I’ve been marked by patient advocate Regina Holliday. It is truly an honor and a privilege to wear one of her painted jackets when coursing through the world of health IT conferences. And way better than a tattoo.
She hits upon a thorny issue in her blog post on her depiction of my story, which she titled “Folding.” Though Holliday approaches journalists to participate in her Walking Gallery of HIT-inspired paintings – borne from an incident in which a venue invited her to exhibit her works and then forbade her to hang anything on the wall – they often decline the invite.
Why? As she puts it, they “feel constrained by the rules of their profession.” Namely, it may tip the scales of objectivity and create perceptions that a reporter has an agenda – and trouble down the road if some faction of readers challenges that reporter’s ability to tell a story without tilting it one way or the other because they’d previously revealed a personal detail.
It’s not my job to advocate for any particular position in the health IT world. It’s my job to relate events as they unfold in as careful, unbiased a telling as my abilities permit.
Another factor in the decision is a matter of focus. Those jackets are attention-getters. Journalists – at least many of them – can’t be part of a story. Some of us consider ourselves akin to court stenographers, or perhaps more aptly, translators of an event’s proceedings for an absentee readership relying on the reporter to be their eyes and ears on the scene. Pros take pride in maintaining at least some semblance of anonymity.
You put on one of Holliday’s jackets, you’re no longer a stenographer or wallflower. It took a lot of hand-wringing – internal dialogue – to convince myself to trade in that status.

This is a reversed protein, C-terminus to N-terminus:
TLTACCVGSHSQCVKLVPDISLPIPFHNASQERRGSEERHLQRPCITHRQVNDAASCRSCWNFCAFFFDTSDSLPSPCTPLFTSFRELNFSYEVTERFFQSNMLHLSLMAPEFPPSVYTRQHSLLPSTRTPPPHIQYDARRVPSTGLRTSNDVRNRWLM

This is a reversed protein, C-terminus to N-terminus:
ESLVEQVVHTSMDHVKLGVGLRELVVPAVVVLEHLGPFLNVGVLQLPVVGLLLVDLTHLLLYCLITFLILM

In the end, it turns out, what made up my mind was the realization that we’re all patient advocates, for both ourselves and our loved ones. Doesn’t matter if you’re the CEO of an EHR vendor, one of the “nails ladies”, a federal health policy author, a street sweeper or, like me, a HIT reporter. Or anyone else. That’s the underlying point of Holliday’s works. You exist, therefore you are a patient advocate.
Granted, at times here on the Pulse blog we get into opinion-driven editorials. But you’re not going to see me rail on about what I perceive to be a nasty proposed rewiring of the next DSM, which will likely make my son Patrick’s already rocky school life become even rockier. It appears the medical classifying establishment will disenfranchise him from a pretty good support network my wife and I been able to cobble together under the present version. It will send us scrambling to find other ways to keep this really smart, really good-hearted kid learning and otherwise engaged, which may eventually require uprooting the whole family and moving to a new home in a new state. This stuff is way more real than some proposed regulation that will get adjusted by lobbyists seven ways between now and when a final rule published in the Federal Register.
No, you’d never see me write that piece. I’m writing it in other ways, far removed from the headlines of SearchHealthIT and the conferences at which I’ll run into you. In fact, I don’t mind if you, dear reader, don’t particularly care about my story. I’m out and about telling your stories of technological innovation and workflow management inspirations that keep patient care quality up, and we hope saving a few shekels in the process. I’m telling your stories, not mine. It pays the nonstop bills these diagnosticians, psychologists, social skills group organizers and various other specialists keep mailing us.
My story really doesn’t figure into anything we do at SearchHealthIT. But it’s always there, lurking in the background. Or, as you’ll soon see, on my back. That’s the beauty of Regina Holliday’s work: It’s a constant reminder that we’re all patients. It’s a reminder that patients inhabit the center of all the work we do in the HIT world – not bits and bytes, profits or losses, customer metrics, awards or status, or market share wins. Don’t forget it. If you do, chances are one of her 150-something (and counting) hand-painted illustrations will come strolling by and remind you of your mission.